Miami's Five Best Caviar DishesEXPAND
Courtesy of the Bazaar

Miami's Five Best Caviar Dishes

Throughout time, caviar has upheld its reputation as a luxury food item.

From the 12th to 20th Century, most caviar came from the Caspian Sea, bordering Russia and Iran. The demand for the delicacy was so great that the waters were becoming overfished and polluted. This led to a ban on importing Caspian beluga caviar. Luckily, because of today's technology, caviar is making a comeback thanks to aquaculture. 

South Florida-based Sasanian Caviar produces both imported and domestic caviar and roe from more sustainable fish such as trout, salmon, and whitefish. The company, which supplies many South Florida restaurants, searches the globe for product. Michael Jalileyan, president of Sasanian Caviar, says, "Sustainable alternatives have actually increased demand. Iran is already producing farmed Caspian Sea caviar, and we plan to commence imports very soon. This will include Russian osetra, Siberian baerii, and, once it is legal, Caspian beluga."

With so many alternatives available, increasing numbers of restaurants in Miami have incorporated caviar into their menus, whether it be used in tastings or as glamorous garnishes. Here are the five best caviar dishes in the Magic City.

Causa florEXPAND
Causa flor
Courtesy of La Mar by Gaston Acurio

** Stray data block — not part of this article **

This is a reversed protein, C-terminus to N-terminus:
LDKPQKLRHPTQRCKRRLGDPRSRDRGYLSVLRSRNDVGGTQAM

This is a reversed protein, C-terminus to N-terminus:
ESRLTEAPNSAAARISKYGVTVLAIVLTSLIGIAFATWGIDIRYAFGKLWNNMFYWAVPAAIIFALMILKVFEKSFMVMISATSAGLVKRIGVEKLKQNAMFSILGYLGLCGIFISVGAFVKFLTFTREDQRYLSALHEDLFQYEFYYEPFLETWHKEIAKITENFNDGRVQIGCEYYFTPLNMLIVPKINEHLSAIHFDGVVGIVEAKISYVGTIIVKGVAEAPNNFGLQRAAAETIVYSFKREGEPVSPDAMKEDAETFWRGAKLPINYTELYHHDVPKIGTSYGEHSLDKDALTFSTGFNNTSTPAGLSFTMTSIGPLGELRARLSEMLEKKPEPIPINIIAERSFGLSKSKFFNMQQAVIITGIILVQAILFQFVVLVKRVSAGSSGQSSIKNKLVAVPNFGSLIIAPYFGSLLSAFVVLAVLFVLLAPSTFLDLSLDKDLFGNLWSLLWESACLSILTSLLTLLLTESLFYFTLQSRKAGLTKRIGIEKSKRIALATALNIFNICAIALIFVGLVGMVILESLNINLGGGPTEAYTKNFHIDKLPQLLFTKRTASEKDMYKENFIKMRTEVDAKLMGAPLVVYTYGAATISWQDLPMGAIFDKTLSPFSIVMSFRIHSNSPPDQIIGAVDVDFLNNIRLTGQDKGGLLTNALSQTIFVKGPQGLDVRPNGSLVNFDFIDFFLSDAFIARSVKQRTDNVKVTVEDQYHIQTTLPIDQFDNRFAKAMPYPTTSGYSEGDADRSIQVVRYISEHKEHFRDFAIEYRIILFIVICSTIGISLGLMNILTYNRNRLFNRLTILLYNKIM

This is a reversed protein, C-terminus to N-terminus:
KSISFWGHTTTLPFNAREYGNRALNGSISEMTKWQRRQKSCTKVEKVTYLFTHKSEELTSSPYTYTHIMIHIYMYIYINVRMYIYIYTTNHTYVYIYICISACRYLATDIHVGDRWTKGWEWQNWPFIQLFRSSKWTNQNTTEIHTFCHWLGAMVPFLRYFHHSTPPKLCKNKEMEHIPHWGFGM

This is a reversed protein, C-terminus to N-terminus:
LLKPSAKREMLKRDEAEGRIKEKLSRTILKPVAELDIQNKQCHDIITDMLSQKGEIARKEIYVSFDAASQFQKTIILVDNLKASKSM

5. Causa flor at La Mar by Gaston Acurio
Chef Diego Oka's causa flor is a take on the traditional Peruvian whipped-potato dish. A squid-ink-infused causa is topped with lobster tartare, gold, avocado, and paddlefish caviar. Oka says of the creation: "With the causa flor, I wanted to do something sculptural, using art as my inspiration. The causa is very versatile because you can infuse it with so many colors and flavors." 

Caviar tasting
Caviar tasting
Courtesy of Gianni's

4. Caviar tasting at Gianni's 
Executive chef Thomas Stewart celebrates caviar with tastings six to eight times a week. Diners have three caviar options, each by Petrossian, starting at $175. To complement the caviar, each tasting also comes with deviled eggs, pickled garnishes, crème fraîche, and blinis. Caviar cavaliers should go for the Tsar Imperial Kalluga ($305), which Gianni's describes as “Amur River Beluga” for its likeness to the nearly extinct species. Chef Stewart recommends a glass of Veuve Cicquot ($30) to pair with the meal.

Caesar meets caviar.EXPAND
Caesar meets caviar.
Photo by Alexandria Guerra

3. Caesar salad at Caviar Russe
Chef David Valencia adds ten grams of caviar, along with a quail egg and Parmesan crisp, to a romaine mixture to create this savory salad. Alone, the salad costs $45, but opt for the restaurant's power-lunch deal: This three-course, $35 meal includes the salad. 

Sushi bliss
Sushi bliss
Photo by Alexandria Guerra

2. Toro nigiri at Juvia 
Chef Sunny Oh takes a beautiful piece of bluefin toro from a 500-plus-pound tuna and tops it with konbu soy sauce and royal white sturgeon caviar. Why add caviar to a piece of toro? Oh's answer: "It's a decadence of luxury. There is nothing more to say about it." Two pieces of the nigiri-style sushi: $40. The view from Juvia's dining room at sunset: Priceless.

Soft eggEXPAND
Soft egg
Photo by Javier Ramirez

1. Soft egg at Alter
If there's one dish that hasn't stopped trending since Alter opened in May 2015, it's the soft egg by chef Bradly Kilgore ($25). Kilgore wanted to mimic the melted, savory top part of French onion soup for this dish, using quality ingredients such as scallops and Siberian osetra caviar. "The salinity of caviar accenting the sweetness of the scallop is a wonderful combination," the chef says.

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